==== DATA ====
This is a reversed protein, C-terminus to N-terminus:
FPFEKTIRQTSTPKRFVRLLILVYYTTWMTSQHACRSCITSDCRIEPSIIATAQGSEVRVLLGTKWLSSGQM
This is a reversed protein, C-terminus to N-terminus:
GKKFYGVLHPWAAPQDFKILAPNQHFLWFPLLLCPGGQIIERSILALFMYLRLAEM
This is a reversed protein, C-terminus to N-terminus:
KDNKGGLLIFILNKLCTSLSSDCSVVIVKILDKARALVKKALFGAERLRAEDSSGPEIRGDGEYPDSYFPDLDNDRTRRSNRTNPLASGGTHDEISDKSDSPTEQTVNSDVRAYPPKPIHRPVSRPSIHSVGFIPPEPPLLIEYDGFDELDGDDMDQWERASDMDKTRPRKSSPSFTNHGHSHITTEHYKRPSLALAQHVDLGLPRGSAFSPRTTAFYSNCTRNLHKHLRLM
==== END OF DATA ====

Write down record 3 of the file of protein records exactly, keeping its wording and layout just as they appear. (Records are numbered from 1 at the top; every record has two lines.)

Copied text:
This is a reversed protein, C-terminus to N-terminus:
KDNKGGLLIFILNKLCTSLSSDCSVVIVKILDKARALVKKALFGAERLRAEDSSGPEIRGDGEYPDSYFPDLDNDRTRRSNRTNPLASGGTHDEISDKSDSPTEQTVNSDVRAYPPKPIHRPVSRPSIHSVGFIPPEPPLLIEYDGFDELDGDDMDQWERASDMDKTRPRKSSPSFTNHGHSHITTEHYKRPSLALAQHVDLGLPRGSAFSPRTTAFYSNCTRNLHKHLRLM